The end of the Second World war, whilst a euphoric time, saw many socio-economic issues arise with very little warning, one such issue was an urgent need for housing. The urban landscape of our major city’s had changed beyond all recognition and with so many people returning from Europe the need was immediate.
At a time when traditional building materials and skilled labour were in such short supply, a system of inexpensive and easily erected properties had to be devised. The solution became ‘Component Parts’, large sections of houses produced in factories and sent out to sites throughout the United Kingdom to be erected by largely unskilled labour.
These pre-cast houses were only ever meant to be a short-term solution allowing those displaced by the war to settle quickly and safely, however; by the early 1980’s tens of thousands of concrete houses still remained and following the discovery of cracking in the columns of an Airey property, a comprehensive investigation was undertaken.
The report set out to establish the condition and structural integrity of the precast reinforced concrete housing stock, which were erected before 1960. Evaluations were carried out on seventeen common types of PRC Homes including Cornish Unit, Unity, Wates, Airey, Woolaway, Hawksley and Reema Hollow Panel constructions.
During these evaluations the main load bearing components were examined to establish condition, along with external and internal concrete elements. The on-site investigations consisted of visual inspections, removal of concrete samples for testing and the studying of original design and construction documentation.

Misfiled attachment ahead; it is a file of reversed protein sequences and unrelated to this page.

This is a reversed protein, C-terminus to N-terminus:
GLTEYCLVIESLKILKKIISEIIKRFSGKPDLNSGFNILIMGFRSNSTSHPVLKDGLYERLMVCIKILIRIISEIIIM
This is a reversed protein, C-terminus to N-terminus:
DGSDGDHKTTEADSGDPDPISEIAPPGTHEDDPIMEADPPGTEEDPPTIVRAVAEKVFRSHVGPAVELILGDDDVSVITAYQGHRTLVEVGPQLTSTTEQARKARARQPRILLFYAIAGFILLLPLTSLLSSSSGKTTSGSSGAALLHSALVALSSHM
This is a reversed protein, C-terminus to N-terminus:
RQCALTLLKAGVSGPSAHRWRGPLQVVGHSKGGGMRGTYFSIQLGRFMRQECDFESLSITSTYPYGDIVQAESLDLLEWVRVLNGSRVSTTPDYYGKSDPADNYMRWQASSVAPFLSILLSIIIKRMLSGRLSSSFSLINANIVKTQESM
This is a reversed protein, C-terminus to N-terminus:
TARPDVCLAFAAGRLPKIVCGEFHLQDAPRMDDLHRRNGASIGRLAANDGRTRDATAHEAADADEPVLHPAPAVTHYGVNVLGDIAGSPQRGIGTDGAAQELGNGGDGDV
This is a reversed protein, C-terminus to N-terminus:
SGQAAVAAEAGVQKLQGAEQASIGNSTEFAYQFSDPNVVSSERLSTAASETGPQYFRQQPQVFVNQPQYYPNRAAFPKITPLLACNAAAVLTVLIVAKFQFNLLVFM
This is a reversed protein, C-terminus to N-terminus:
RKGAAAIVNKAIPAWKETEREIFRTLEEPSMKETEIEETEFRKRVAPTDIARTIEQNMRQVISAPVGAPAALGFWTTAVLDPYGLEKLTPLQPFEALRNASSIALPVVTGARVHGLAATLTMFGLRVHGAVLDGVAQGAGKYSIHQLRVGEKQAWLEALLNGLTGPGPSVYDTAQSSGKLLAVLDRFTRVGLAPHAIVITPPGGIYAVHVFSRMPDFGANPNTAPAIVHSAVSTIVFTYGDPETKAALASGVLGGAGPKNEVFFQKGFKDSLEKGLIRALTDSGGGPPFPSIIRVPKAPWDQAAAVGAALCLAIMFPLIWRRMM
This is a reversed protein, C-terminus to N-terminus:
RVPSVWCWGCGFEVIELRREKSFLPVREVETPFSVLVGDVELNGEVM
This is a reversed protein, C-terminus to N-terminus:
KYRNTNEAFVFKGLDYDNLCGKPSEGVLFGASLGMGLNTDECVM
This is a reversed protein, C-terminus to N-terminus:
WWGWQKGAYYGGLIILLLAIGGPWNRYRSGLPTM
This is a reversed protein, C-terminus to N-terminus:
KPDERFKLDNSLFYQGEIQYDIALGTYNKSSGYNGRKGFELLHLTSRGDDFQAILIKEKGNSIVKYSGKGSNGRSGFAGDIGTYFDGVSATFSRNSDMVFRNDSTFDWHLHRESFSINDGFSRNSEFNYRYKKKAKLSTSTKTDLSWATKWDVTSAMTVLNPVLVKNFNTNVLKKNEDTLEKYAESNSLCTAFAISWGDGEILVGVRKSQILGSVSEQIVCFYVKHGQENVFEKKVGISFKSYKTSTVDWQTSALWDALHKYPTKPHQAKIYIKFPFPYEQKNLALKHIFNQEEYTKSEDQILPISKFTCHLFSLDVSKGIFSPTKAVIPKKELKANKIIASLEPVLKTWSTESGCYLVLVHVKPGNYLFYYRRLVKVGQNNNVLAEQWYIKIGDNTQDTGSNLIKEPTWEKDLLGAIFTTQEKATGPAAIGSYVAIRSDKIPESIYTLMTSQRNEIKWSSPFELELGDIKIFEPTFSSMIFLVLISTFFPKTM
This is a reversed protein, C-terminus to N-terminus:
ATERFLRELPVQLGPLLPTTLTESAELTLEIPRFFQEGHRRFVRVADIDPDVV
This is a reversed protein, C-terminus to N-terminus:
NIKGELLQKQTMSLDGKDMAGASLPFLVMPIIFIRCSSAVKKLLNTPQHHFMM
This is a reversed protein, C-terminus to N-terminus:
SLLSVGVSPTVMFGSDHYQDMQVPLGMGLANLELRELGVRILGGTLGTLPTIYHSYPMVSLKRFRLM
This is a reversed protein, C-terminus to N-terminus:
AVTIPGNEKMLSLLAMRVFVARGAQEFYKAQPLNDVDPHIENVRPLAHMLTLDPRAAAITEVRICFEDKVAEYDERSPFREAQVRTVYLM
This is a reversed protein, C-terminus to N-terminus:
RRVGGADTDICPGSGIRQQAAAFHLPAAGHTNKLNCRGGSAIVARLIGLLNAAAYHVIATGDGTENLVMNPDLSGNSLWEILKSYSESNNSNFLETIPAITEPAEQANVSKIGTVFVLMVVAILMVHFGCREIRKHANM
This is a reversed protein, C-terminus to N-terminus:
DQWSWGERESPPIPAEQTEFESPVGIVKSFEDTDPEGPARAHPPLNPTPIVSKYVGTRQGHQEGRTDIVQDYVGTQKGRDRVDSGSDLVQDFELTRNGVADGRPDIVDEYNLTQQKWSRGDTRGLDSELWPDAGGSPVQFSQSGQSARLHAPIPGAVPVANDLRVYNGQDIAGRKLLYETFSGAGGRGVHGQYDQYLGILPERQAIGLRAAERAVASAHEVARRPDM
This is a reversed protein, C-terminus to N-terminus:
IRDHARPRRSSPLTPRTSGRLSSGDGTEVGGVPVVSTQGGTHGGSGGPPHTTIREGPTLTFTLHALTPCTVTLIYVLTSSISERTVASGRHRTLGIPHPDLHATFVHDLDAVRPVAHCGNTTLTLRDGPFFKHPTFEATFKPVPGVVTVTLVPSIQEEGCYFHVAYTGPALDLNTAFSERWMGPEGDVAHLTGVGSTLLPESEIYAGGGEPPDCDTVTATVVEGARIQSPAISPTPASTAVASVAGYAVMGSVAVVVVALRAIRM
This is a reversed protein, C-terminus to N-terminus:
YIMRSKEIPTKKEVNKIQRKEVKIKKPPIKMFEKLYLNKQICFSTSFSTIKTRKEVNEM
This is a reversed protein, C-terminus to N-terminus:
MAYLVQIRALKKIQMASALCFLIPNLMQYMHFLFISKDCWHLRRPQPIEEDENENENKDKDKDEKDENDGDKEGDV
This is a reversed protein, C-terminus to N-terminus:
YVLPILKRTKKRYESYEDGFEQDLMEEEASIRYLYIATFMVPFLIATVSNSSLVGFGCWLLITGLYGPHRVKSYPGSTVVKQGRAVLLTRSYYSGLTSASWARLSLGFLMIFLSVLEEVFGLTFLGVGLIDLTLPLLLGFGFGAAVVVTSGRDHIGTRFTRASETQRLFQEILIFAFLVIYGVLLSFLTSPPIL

It was soon discovered that these PRC homes suffered from a long term chemical process known as carbonation, a process whereby carbon dioxide interacting with the concrete changes its composition, so that the protection of the steel reinforcement would eventually be lost and in due course concrete PRC homes would become defective. Further issues were found where moisture had penetrated the original structure, causing the internal steel reinforcement to rust, this rusting steel would over time expand, cracking the concrete walls from within.
Whilst the deterioration of the PRC home is a lengthy process and in many cases the inevitable structural failure would not occur for some time, there are more than 20 types of PRC homes classified ‘Defective’ under the Housing Defects Act 1984. It is from that evaluation of the long term issues surrounding PRC homes that the Banks and Building Societies indicated a reluctance to continue lending on these properties.
The impact of this reluctance has meant many owners are unable to meet the cost of making good the necessary repairs and tenants wishing to exercise their right to buy are unable to raise the funds needed. It has also seen a rise in poor quality, untrained and unqualified work that appears on the surface to be a good deal, but in the long run proves to be very expensive and irrelevant.